The Robinson Library

The Robinson Library >> France >> 20th Century
Guy Mollet

Prime Minister, 1956-1957

Guy Mollet

Guy Mollet was born in Flers, Normandy, on December 31, 1905, educated in Le Havre, and spent time teaching English at an elementary school in Arras. He joined the French Army in 1939, and was briefly taken prisoner by the Germans during the early stages of World War II. He then joined the French Resistance in the Arras area, and was arrested and interrogated by the Gestapo three times.

An active member of the French Socialist Party (SFIO) since his days as a teacher, Mollet became SFIO Secretary for Pas-de-Calais in 1928. He became Secretary-General of the SFIO in 1946, and served in that position until 1969. Mollet's government career began in October 1945, when he was elected to represent Pas-de-Calais in the National Assembly. He subsequently served as Deputy Prime Minister in the government of Leon Blum, 1946; Minister for European Relations in the government of René Pleven, 1950-1951; and Deputy Prime Minister in the government of Henri Queuille, 1951.

Prime Minister

During the 1956 legislative campaign, Mollet created a center-left coalition called the Republican Front with the Radical Party of Pierre Mendès-France, the Democratic and Socialist Union of the Resistance led by François Mitterand, and the Social Gaullists headed by Jacques Chaban-Delmas. Running on a platform promising to re-establish peace in Algeria, the coalition won the election and Mollet became Prime Minister.

Suez Canal In June, 1956, Egyptian President Gamal Abdel Nasser announced his nation's intention to nationalize the Suez Canal in order to use toll revenues to finance the building of the Aswan Dam. Concern over Nasser's announcement led Mollet, British Prime Minister Anthony Eden, and Israeli Prime Minister David Ben-Gurion to hold secret meetings in which they decided that it was necessary to retake the canal by force. On October 29, Israel invaded the Sinai Peninsula. Two days later British and French planes began bombing Egyptian airfields, and by November 5 British and French troops occupied the Suez Canal area and Israel held the Sinai. Intense international pressure forced all three nations to back down, however, and a United Nations peacekeeping force was called in to replace the invading armies. The incident led to the downfall of Eden in Britain, but Mollet's government managed to survive.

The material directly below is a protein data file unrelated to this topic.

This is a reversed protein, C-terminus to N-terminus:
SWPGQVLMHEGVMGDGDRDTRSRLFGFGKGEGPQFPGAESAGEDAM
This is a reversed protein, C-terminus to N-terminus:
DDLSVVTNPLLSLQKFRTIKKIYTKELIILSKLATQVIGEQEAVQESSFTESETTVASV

Algeria One of France's greatest problems in 1956 was Algeria. For years Algeria was considered a part of the French Union, rather than a colony. The Algerians sent representatives to the French parliament just as the people in France did, and they even had their own internal self-government. Nevertheless, the country had for several years been faced with an increasingly violent nationalist movement. Mollet had gained office on a promise of establishing peace in Algeria, but he soon found that task much more difficult than he had imagined.

In February, Mollet was pelted with rotten tomatoes at a demonstration in Algiers. In March, he sent two divisions of French troops into Algeria. In June, a series of land reforms aimed at allowing more Arabs to own their own farms were implemented. Neither the French troops nor the land reforms stemmed the rebel tide, however. Once willing to negotiate with the rebels, Mollet changed his mind and declared that the rebels would first have to be defeated before negotiations could begin. In June, 1957, Secretary of State for Foreign Affair Alain Savary resigned over Mollet's Algeria policy, and Mollet's government collapsed almost immediately after.

Later Life

Mollet supported Charles de Gaulle's return to government and became one of four Secretaries of State in his first cabinet. He resigned in 1959, and spent the next fourteen years attempting to organize a unified Socialist opposition, without success. He retired from public life in 1971, and died in Paris on October 3, 1975.

See Also

World War II
Gamal Abdel Nasser
Suez Canal
Anthony Eden
Charles de Gaulle

Questions or comments about this page?

The Robinson Library >> France >> 20th Century

This page was last updated on December 31, 2018.